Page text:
In 1992, the Federal Trade Commission opened an antitrust investigation against Microsoft; in 2001, the company settled the claims, making a slate of pro-competitive promises that were widely derided as too little, too late.
The common account of the Microsoft antitrust inquiry is that the US government spent a decade in court and came away with nothing to show for it. This version of history is pervasive, and it's why Bill Gates, Mark Zuckerberg and even the fearless EU antitrust enforcer Margrethe Vestager have all dismissed the idea of antitrust breakups for Big Tech.
But there's another version of this story, that goes like this: being dragged through antitrust enforcement actions for a decade was deeply, profoundly traumatic for Microsoft and for Gates, personally. This trauma changed the corporate culture at Microsoft: while there had always been those who argued against monopolistic tactics, they had been dismissed as goody two-shoes who didn't understand how to maximize the company's growth. A decade of traumatic antitrust made prophets of those Chicken Littles, and whenever the monopolists in Microsoft's board rooms argued for bullying, anti-competitive actions, the anti-monopolists could say, "Are you fucking kidding me? You want them to put Bill back on the stand?!"
This version has been repeated by many (generally anonymous) ex-Microsoft employees to explain how it was that Microsoft didn't crush Google with the kinds of tactics it used against Netscape and other competitors. This story has always been debatable, because we haven't heard it on the record from anyone who was actually in the company's top management echelon.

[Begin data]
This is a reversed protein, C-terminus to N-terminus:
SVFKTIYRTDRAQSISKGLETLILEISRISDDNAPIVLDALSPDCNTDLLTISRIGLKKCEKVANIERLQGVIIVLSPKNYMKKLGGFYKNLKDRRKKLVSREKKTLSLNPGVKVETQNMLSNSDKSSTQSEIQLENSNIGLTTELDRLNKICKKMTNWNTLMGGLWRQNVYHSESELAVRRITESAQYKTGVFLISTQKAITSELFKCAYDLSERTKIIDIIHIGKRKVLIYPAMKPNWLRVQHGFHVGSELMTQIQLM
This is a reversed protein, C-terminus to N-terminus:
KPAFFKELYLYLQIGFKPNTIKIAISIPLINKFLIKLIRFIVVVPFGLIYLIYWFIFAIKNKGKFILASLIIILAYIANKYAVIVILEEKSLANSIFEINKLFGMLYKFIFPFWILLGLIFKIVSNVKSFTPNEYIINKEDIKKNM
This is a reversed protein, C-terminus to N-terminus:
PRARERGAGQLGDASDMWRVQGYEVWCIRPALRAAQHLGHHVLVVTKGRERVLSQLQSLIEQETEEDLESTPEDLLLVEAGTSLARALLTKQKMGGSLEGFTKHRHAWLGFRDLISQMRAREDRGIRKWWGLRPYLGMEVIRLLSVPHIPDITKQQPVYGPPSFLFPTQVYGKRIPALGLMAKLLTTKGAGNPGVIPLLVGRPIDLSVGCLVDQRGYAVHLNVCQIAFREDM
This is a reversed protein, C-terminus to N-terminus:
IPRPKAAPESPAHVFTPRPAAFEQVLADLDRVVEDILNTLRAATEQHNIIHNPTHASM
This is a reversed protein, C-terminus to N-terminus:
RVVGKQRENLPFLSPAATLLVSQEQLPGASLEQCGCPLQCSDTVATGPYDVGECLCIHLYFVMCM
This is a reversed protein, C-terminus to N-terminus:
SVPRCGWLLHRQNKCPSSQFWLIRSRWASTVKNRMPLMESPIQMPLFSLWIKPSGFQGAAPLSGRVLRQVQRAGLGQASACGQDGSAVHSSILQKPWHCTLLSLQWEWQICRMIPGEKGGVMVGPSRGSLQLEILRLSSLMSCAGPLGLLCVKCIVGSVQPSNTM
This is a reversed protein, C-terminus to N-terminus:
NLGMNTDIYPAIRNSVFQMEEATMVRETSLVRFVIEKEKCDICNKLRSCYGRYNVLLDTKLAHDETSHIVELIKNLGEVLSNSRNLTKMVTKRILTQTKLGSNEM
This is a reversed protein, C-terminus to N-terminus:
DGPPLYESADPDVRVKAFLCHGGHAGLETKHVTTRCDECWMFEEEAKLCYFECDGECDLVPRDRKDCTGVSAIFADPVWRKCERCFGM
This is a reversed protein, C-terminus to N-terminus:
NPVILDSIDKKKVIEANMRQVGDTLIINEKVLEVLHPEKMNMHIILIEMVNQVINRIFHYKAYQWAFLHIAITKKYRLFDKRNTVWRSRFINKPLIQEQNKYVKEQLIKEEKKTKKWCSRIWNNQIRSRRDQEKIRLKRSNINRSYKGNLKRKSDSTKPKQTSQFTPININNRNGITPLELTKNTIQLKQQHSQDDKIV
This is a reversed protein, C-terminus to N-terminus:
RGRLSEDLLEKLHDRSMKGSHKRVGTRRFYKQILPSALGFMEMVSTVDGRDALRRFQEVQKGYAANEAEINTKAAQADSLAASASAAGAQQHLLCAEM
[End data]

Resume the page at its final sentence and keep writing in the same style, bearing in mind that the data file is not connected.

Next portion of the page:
But now, Bill Gates himself has confirmed the tale. In a speech at the Dealbook conference, Gates says that Microsoft wasn't able to use Windows Mobile to destroy Android because the Microsoft was "distracted" by the antitrust action.
It's easy to think that Gates is saying that the company's lawyers and engineers were too busy replying to snoopy DoJ and FTC enforcers to put in the hours to make Windows Mobile a success, but Android launched in 2008, seven years after Microsoft settled its antitrust claims.
When Gates says the company was "distracted," what he means is that, seven years after the nine-year antitrust enforcement action, the company was still too traumatized and gunshy to deploy the kinds of tactics that once gave it 95% of the desktop computing market.
If you ever wanted proof that monopoly breakup actions — even ones that fail in the end — can discipline firms (and their competitors, who don't want to end up in the same kind of trouble) work, then now you have it, straight from the horse's mouth.
"There's no doubt that the antitrust lawsuit was bad for Microsoft, and we would have been more focused on creating the phone operating system and so instead of using Android today you would be using Windows Mobile," claimed Gates. "If it hadn't been for the antitrust case… we were so close, I was just too distracted. I screwed that up because of the distraction."